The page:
Backends are used to define the different server groups or clusters. We’re going to create two backend server groups called webapp1_main and webapp1_forum. The first one is where all requests will land by default, and the second one is where any request starting with /forum in the URL, after the domain name, will land.
- Under the frontend sections of the HAProxy configuration file, start a new backend called webapp1_main.
- Set the protocol mode to match the frontend.
backend webapp1_mainmode http
- Set the load balancing algorithm for the backend servers. We’ll use Round-robin.
backend webapp1_mainmode httpbalance roundrobin
- Let’s add our first server, webserver1, to the backend cluster by adding its IP address and the port number its web server listens on.
backend webapp1_mainmode httpbalance roundrobinserver webserver1 172.30.0.27:80
- Now let’s add a second server to this backend.
backend webapp1_mainmode httpbalance roundrobinserver webserver1 172.30.0.27:80server webserver2 172.30.0.28:80
- The first backend is created. Let’s create the second one now.
- We’re going to create the second backend cluster called webapp1_forum using the same configuration as the first. The only different will be the servers we use in the cluster.
backend webapp1_forummode httpbalance roundrobinserver webserver3 172.30.0.50:80server webserver4 172.30.0.51:80
- Save your changes to the configuration file and exit the text editor.
- Reload the HAProxy configuration file.
service haproxy reload
Each server is used in turns, according to their weights. This is the smoothest and fairest algorithm when the server’s processing time remains equally distributed. This algorithm is dynamic, which means that server weights may be adjusted on the fly for slow starts for instance.
The server with the lowest number of connections receives the connection. Round-robin is performed within groups of servers of the same load to ensure that all servers will be used. Use of this algorithm is recommended where very long sessions are expected, such as LDAP, SQL, TSE, etc… but is not very well suited for protocols using short sessions such as HTTP. This algorithm is dynamic, which means that server weights may be adjusted on the fly for slow starts for instance.
The source IP address is hashed and divided by the total weight of the running servers to designate which server will receive the request. This ensures that the same client IP address will always reach the same server as long as no server goes down or up. If the hash result changes due to the number of running servers changing, many clients will be directed to a different server. This algorithm is generally used in TCP mode where no cookie may be inserted. It may also be used on the Internet to provide a best-effort stickyness to clients which refuse session cookies. This algorithm is static, which means that changing a server’s weight on the fly will have no effect.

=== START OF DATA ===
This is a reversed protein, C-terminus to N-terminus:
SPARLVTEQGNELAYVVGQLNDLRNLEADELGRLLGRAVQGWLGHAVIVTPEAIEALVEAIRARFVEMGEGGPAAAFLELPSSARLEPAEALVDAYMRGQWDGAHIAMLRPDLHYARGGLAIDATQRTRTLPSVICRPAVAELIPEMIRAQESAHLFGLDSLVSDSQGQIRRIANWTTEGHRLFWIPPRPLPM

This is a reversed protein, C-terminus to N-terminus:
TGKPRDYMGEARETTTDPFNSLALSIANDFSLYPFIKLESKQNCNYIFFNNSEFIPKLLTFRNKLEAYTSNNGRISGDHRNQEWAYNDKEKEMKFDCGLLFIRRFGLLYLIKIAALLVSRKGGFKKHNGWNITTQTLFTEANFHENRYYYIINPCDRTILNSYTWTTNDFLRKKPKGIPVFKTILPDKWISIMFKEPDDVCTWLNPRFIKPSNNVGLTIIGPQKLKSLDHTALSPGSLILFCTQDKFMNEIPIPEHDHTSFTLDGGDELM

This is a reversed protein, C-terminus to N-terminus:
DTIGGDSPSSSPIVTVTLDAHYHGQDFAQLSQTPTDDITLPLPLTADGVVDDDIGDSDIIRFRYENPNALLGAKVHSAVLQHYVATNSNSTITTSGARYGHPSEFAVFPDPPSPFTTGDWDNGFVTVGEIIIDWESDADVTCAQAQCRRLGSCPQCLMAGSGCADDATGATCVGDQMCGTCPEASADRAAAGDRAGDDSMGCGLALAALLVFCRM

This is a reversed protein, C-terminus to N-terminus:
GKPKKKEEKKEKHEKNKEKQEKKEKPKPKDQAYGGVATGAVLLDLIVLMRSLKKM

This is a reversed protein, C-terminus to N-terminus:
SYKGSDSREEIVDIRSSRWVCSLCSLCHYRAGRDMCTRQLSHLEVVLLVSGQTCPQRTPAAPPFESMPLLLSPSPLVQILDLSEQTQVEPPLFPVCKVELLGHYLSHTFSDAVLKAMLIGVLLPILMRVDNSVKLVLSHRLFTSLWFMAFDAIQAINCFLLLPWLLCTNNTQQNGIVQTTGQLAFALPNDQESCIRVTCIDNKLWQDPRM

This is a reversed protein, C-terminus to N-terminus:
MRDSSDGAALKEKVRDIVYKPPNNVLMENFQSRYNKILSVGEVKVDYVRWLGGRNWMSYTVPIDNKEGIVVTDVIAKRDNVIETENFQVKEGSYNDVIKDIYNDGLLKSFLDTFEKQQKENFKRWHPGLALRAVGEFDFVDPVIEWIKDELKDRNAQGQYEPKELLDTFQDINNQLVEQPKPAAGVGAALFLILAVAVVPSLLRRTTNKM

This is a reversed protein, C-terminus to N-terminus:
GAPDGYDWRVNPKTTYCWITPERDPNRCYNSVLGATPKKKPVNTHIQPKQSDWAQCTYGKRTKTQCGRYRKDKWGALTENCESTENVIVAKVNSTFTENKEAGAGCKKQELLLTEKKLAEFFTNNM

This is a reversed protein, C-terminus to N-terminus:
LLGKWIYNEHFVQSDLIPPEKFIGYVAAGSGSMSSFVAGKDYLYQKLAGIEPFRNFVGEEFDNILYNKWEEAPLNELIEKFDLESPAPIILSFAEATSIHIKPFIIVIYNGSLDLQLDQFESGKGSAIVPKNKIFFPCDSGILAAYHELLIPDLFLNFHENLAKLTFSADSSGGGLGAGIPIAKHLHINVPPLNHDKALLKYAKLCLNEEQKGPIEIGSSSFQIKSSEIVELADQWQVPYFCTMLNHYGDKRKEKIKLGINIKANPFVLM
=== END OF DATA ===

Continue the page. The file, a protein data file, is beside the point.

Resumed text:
The left part of the URI (before the question mark) is hashed and divided by the total weight of the running servers. The result designates which server will receive the request. This ensures that a same URI will always be directed to the same server as long as no server goes up or down. This is used with proxy caches and anti-virus proxies in order to maximize the cache hit rate. Note that this algorithm may only be used in an HTTP backend. This algorithm is static, which means that changing a server’s weight on the fly will have no effect.
Similar to uri, except the URL parameters are also used in the hash. This is ideal for permalink-type URLs used by WordPress and other content management systems.
When a server in our load balancing cluster becomes unavailable, we do not want traffic to be forwarded to it. Health checks are a way of automatically discovering servers that stop responding. Health checks are enabled by adding the check option to a server in the backend, as seen in the example below.
backend webapp1-serversbalance roundrobinmode tcpserver webserver1 192.168.1.200:80 checkserver webserver2 192.168.1.201:80 checkserver webserver3 192.168.1.202:80 check
Every servers requires some form of maintenance at some point in its life. To bring a server offline for maintenance and to prevent traffic from being forwarded to it while it’s offline, we can use the disabled option.
backend webapp1-serversbalance roundrobinmode tcpserver webserver1 192.168.1.200:80 checkserver webserver2 192.168.1.201:80 checkserver webserver3 192.168.1.202:80 check disabled
We now have a functioning layer 7 load balancer. I’ve only covered the basics in this tutorial. There are many more advanced options available, allowing you more control over which servers get traffic and when.
Tutorials in this series: